BELFAST, JULY 24
Mr. W. J. Pirrie, High Sheriff of county Antrim, and ex-Lord Mayor of the city, entertained at Ormiston on Thursday the Judges of Assize, Lord Chief Baron Palles and Lord Justice FitzGibbon. The occasion was taken advantage of by the Belfast Corporation to present Mr. Pirrie with the honorary freedom of the city, an honour which the corporation at its meeting in January of this year unanimously resolved to pay to that gentleman as a mark of the public appreciation of his services to the community during his two years of mayoralty. The Lord Mayor made the presentation in the name of the corporation, and Mr. Pirrie, in accepting the honour of becoming the first honorary burgess of the city, gave an interesting outline of the municipal history of the city and the progress which had attended it in recent years.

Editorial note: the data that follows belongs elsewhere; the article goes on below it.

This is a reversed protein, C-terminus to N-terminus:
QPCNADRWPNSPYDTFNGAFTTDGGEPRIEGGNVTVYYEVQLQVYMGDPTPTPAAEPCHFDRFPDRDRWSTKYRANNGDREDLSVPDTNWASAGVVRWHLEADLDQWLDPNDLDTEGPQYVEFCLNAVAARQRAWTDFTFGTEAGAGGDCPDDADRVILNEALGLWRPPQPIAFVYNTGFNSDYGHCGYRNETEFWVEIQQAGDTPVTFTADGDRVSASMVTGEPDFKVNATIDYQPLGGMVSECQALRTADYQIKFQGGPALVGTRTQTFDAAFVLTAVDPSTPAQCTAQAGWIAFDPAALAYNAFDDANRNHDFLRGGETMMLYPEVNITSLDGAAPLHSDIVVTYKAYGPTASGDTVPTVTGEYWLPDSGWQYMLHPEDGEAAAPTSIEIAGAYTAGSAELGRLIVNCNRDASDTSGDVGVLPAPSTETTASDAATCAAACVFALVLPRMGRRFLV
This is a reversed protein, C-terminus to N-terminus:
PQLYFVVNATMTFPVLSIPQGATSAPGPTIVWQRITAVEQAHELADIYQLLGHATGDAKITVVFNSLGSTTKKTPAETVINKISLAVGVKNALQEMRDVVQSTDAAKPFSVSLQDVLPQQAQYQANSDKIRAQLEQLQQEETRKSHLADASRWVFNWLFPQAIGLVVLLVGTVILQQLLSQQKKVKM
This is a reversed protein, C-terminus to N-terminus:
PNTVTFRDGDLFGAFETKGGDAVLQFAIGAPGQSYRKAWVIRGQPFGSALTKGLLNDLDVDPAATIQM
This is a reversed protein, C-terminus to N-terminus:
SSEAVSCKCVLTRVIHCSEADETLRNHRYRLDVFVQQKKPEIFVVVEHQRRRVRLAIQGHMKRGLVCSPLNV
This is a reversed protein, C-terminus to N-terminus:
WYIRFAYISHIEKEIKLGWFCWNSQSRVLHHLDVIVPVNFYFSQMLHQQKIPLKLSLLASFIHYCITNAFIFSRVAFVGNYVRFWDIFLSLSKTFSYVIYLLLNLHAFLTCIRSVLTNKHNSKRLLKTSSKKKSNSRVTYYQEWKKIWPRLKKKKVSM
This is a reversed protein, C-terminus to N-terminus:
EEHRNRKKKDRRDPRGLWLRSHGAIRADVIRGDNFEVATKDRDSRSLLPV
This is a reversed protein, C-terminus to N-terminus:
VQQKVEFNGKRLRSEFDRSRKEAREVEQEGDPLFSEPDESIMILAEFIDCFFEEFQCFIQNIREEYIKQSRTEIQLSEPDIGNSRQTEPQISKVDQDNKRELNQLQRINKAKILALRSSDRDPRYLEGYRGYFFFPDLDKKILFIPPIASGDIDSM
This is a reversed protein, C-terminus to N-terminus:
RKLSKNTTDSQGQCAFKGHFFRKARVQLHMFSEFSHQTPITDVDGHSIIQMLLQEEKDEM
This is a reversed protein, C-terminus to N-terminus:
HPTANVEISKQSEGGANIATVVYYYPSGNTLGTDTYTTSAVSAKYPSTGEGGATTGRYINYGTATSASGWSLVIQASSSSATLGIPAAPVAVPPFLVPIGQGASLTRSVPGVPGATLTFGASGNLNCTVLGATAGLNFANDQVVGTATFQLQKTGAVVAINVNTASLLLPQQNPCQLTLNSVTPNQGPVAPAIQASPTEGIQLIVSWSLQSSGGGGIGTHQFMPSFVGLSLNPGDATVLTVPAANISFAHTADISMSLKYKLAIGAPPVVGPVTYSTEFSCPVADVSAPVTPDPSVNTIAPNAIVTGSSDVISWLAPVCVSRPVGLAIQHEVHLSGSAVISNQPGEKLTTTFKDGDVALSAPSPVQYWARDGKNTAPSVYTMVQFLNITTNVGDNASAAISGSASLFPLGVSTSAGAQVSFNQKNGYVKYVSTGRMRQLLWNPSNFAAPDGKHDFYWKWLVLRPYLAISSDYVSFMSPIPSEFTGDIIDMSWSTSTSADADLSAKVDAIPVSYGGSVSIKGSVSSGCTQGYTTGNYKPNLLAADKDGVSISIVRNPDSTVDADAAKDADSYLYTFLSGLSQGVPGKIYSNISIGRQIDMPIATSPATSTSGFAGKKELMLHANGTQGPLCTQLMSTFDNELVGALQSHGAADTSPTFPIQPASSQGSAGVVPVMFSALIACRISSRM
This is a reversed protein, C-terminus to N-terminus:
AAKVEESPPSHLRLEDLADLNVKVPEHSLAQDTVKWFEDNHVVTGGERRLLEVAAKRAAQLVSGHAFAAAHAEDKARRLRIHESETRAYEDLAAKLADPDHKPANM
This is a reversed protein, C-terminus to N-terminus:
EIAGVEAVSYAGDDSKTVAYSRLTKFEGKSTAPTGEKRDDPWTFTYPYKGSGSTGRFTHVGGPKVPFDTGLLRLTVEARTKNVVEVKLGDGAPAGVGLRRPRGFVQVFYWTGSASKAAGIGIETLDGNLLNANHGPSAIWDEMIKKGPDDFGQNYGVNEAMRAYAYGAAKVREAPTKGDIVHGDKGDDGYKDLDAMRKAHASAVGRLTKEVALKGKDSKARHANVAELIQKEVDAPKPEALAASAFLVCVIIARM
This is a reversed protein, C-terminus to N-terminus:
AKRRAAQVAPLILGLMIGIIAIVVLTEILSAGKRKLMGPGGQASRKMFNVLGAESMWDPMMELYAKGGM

Lord Chief Baron Palles, responding afterwards to the toast of "The Judges of Assize," said the proud boast of the Irish judiciary was that they were thought well of in Belfast. He believed that the judiciary had the confidence of the public, and that the public believed they did their duty to the best of their ability. There was no country in the world in which the judiciary occupied the same position as it did in England and Ireland. The absolute independence guaranteed to them by statute rendered it of no importance to them what might be the view of any individual, no matter how high in rank and office he might be; and they might congratulate themselves on the fact that the Judges were not chosen by a clique, as in France and the greater number of Continental countries. Every one in this country had a right to freely criticize every action of a Judge, and every act of his must be done in open day and before the public. They could not have in this country a State prosecution such as in the recent case of M. Zola in France, because a nation trodden to the ground under a certain class dared to suggest that justice was not properly administered. They had in this country the Judges secured in absolute independence; they had them chosen from one of the first professions in the country; and they had them free to be criticized by every person who might feel aggrieved. Those were the elements that made the Irish judiciary what they were. The members of that body were not entitled to be proud of their own ability, but they were entitled to be proud of, and he ventured to say they were as an institution proud of its integrity, as it now exists as an integral part of the Constitution.